WASHINGTON—Resources for the Future (RFF) recently awarded RFF Senior Fellow Allen Blackman the 2013–2015 Thomas Klutznick Chair in Environmental Policy. Blackman is the second person to be awarded this position, which provides $100,000 for a specific research project related to urban development, land-use planning, or transportation issues.
An expert on environmental and natural resource policy in developing countries, Blackman focuses principally on industrial pollution control and tropical deforestation in Latin America and Asia. Much of his research evaluates environmental management strategies that aim to overcome barriers to conventional regulation in developing countries, including weak institutions and missing infrastructure. He coordinates RFF's participation in the Environment for Development (EfD) initiative and is a research fellow at the EfD Center for Central America.
With the award, Blackman will examine the costs of increasingly popular programs in developing country megacities that aim to cut traffic congestion and air pollution by prohibiting cars from being driven one or two days per week depending on the last digit of their license plates. He will be developing new survey-based methods to estimate these costs in Mexico City and Beijing, working with a network of distinguished experts in Central America, Sweden, Mexico, and China. The team’s ultimate goal is to develop and prove a method for estimating the costs of driving restrictions that, with some modification, could be used anywhere in the world.
“This award recognizes Allen’s intellectual creativity, productivity, and leadership, particularly in the field of environment and development,” said RFF President Phil Sharp. “This work very much follows the spirit of the Klutznick chair in defining and solving significant policy challenges of our time.”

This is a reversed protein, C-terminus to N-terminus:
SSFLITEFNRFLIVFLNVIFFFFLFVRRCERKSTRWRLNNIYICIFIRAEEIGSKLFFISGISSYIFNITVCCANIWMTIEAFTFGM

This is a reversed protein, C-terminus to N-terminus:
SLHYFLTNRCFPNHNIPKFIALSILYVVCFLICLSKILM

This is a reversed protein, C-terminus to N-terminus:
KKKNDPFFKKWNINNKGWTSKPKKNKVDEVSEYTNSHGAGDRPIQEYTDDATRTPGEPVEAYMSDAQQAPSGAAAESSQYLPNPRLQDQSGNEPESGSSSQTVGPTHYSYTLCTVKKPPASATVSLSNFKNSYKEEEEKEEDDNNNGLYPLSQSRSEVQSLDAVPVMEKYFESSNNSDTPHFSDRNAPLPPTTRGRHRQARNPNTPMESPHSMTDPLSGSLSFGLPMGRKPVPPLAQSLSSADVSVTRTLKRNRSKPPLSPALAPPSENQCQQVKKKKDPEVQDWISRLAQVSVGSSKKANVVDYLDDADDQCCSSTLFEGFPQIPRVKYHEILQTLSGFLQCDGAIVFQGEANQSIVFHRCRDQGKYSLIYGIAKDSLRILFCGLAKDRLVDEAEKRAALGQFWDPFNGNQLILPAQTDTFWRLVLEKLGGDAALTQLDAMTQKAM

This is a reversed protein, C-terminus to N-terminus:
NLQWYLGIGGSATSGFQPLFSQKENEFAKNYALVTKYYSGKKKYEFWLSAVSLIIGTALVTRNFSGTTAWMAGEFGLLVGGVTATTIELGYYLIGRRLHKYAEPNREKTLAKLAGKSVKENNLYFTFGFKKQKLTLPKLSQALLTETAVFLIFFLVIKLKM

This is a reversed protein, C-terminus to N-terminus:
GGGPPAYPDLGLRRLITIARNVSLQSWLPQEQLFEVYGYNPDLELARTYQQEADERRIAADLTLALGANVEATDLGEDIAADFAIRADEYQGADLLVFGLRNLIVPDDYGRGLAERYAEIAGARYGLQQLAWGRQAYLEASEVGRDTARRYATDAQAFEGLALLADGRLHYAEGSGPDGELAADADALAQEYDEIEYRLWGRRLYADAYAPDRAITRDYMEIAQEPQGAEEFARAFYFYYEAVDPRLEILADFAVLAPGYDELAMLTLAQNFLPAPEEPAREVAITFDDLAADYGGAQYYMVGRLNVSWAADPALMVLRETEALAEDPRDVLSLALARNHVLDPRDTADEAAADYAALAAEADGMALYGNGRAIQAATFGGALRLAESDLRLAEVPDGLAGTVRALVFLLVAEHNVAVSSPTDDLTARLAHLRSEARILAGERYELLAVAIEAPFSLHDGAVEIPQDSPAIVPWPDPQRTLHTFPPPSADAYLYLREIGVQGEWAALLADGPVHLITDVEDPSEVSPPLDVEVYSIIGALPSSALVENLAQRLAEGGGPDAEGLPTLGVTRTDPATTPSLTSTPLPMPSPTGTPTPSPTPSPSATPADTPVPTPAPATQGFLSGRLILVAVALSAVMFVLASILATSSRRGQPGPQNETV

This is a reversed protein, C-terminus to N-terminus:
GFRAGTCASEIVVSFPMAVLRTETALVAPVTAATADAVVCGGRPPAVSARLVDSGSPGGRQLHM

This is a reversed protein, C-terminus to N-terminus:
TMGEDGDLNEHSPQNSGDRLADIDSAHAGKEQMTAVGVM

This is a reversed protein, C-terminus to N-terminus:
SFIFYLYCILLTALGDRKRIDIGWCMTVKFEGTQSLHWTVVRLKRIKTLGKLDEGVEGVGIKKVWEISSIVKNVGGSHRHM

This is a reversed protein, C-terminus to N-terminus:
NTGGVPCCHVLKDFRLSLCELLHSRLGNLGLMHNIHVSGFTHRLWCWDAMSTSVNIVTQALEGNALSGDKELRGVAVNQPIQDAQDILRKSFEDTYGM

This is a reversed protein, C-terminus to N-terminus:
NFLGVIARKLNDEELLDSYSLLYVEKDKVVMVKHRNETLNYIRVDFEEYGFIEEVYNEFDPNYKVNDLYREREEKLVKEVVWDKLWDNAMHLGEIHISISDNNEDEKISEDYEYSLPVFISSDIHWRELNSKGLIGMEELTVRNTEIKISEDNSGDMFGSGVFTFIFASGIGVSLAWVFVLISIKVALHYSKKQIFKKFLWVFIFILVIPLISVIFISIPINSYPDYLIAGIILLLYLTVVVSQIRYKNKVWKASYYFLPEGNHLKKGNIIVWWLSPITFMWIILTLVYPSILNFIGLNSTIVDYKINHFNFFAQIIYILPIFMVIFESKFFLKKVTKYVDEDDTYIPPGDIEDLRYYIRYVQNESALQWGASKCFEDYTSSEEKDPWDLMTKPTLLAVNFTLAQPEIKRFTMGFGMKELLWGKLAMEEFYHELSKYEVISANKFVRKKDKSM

Blackman has been a researcher at RFF since 1993. He previously held various research and teaching positions at the Georgetown University Public Policy Institute, the Center for US–Mexican Studies at the University of California, San Diego, and the economics department at the University of Texas, Austin. He recently co-authored a new book, Environmental Regulation and Public Disclosure: The Case of PROPER in Indonesia. Blackman has a PhD in economics from the University of Texas at Austin and a BA in political science and international relations from the University of Pennsylvania.
The Thomas Klutznick Chair was established in 2011 through the support of Thomas Klutznick, a long-time supporter of RFF research. Founder of the Klutznick Company, a privately held real estate investment, development, and consulting firm headquartered in Chicago, Klutznick has been a strong advocate of balancing effective urban renewal and community development policies with environmental protection. Klutznick served on the RFF Board of Directors from 1985 to 1994, and was instrumental in establishing RFF’s own real estate portfolio.